Since I didn't want the thread dragging on the fuselage former, I actually put holes in one of them and used some micro push rod guide tube to route the thread for the pull-pull through. It think it's a pretty good solution. One former aft of here, the threads will just exit through a small hole in the covering, just forward of the second to last fuselage former.
Servos in the wing:
A shot of the fuselage from a little farther away.
I won't be able to work on it for the next couple of days, but it's essentially ready to cover, so maybe Friday/Saturday, I can get some covering on it! It's getting close!!
Some more progress. I have most of the covering on the fuselage. I haven't covered the front yet, but that won't take long. This light weight covering makes it very evident that I need to be a better builder!! Too many of my sins are evident..... I clearly should stick to more opaque colors :black_eyed: The accent color on this plane will be blue, and will be in a typical 195 scheme. Hopefully this week, I will get time to cover the wings. The bodywork has also started on the cowling. I did do a trial fit of the tail cone as well, and it's going to take a little work to make it right. After thinking about the putty work, I probably should have used white putty instead of the green, just to reduce the amount primer necessary to cover the putty.... Maybe I'll look for a scheme where the blue can cover most of the putty.
The 195 is my favorite Cessna. First one I ever saw was up in Long Lake, NY when I worked at a summer camp there. It was for sale at the time and I drooled every time we drove past.
Her scheme might just be the thing you're looking for.
A little more progress. All base covering is done! Now I need to sort out the trim scheme... The servos in the wing are definitely built in! You actually have to solder the flap pushrods after the bottom covering is in place. Every time I cover a plane I find all the places I wish I had sanded better! I am definitely going to pay a little more attention on the next Tritle build. I might use Titebond on the next one. I'll just have to be more patient when building. Each plane gets a little better. I have decided it's a little easier to make a heavier typical ply and balsa plane look good since there's so much meat for sanding and filler. These stick planes are finicky, and you can't fill or hide much of anything!! The translucent covering also reveals all my sins. I think on the Super Cub, Highlander, and Ag Cat I will use more opaque colors, and I'll sand more!!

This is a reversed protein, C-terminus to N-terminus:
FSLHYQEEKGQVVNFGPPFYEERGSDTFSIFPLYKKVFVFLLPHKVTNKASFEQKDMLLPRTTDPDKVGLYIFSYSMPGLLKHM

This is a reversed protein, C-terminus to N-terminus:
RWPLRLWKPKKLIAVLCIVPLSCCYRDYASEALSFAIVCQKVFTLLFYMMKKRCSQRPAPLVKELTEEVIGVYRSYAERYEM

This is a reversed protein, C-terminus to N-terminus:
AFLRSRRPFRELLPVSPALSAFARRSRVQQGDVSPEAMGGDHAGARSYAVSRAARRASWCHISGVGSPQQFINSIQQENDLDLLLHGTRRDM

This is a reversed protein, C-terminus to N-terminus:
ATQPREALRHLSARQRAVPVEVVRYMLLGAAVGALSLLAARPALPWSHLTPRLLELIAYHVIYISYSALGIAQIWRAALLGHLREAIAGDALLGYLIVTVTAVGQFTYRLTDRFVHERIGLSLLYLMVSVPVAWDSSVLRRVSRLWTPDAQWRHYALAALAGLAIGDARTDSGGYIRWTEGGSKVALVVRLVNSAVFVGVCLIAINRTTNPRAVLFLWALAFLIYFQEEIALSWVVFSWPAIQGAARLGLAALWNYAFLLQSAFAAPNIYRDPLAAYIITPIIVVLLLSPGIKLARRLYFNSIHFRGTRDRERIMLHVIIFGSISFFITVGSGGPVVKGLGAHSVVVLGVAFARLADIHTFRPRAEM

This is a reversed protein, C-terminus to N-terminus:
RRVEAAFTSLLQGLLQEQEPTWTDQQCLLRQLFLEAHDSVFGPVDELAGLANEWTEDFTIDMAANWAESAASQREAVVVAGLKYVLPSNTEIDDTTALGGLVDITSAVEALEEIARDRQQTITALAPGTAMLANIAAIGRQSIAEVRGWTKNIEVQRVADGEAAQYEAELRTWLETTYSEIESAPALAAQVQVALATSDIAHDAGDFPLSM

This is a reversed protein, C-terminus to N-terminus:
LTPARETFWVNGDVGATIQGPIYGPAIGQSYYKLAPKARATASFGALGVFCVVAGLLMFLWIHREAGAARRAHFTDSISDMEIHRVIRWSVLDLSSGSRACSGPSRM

I still need to build the door and get the landing gear trimmed out. The tail cone needs to be finished, but that has to have the elevator in place, so that can happen now. I also need to detail the dummy engine and get the body work and paint on the cowl finished. I also need to glue in all the windows. Fortunately, the blue will disguise the file folder paper on the nose and the door. I am 90% done with 90% to go!! Details, details, details!!
Getting closer! Unfortunately the weekend is over and progress will once again slow.... I work at a fairly remote site and the commute is just over an hour, combined with a 4-10 schedule it doesn't leave much time in the evening for plane building. All the evening time is pretty much dedicated to family time.
Windows are in. Putting in windows is my oldest modelling nemesis... I have been messing up windows since the mid seventies! Fortunately, the 560 canopy glue dries clear! In order to mount the windscreen, I had to start the blue on the nose. The blue will take a while since I have to make templates for each piece.
The plastic bits are fit and now need primer and sanding. I am also going to have to find some blue spray paint that matches the blue of the covering. I also need to detail the radial engine. I haven't detailed a plastic model in 20 years, so I am keeping my fingers crossed that the engine isn't going to look like it was done at the amateur hour.
The door was an interesting project, it's hinged with pin hinges, with the upper protruding more, so the door clears the wing when open. The plans show a pretty slick little latch for the door, and it even looks like a handle. The door opens quite a ways, so battery access isn't too bad.
I had to notch the hinges so they would close far enough. The standard hinge only closes to around 45-50 degrees. I had to trim out of the hinge area to get sub 30 degree so they hinges worked with the door design.
I threw it on a scale tonight and added a battery and a couple other bits. It looks like AUW is going to be a little higher than I wanted. I am going to come in around 30 ounces.... I was really hoping to be in the 28 range, but I probably used too much glue:black_eyed:
Some glam shots. The tape is to hold the windscreen while the canopy glue dries.
It's funny how different the color is under different light. the first two shots were in the front room with the sun coming in, and the last was in the kitchen after the sun was almost completely set.
edit: not sure what's up with the attached thumbnails... they just showed up at the end for some reason. Surely operator error....
Thumbnails usually show up if you attached a picture, then deleted the link for it from the text. Click on the "Manage Attachements" button when writing or editing a post to delete unwanted extra attachments.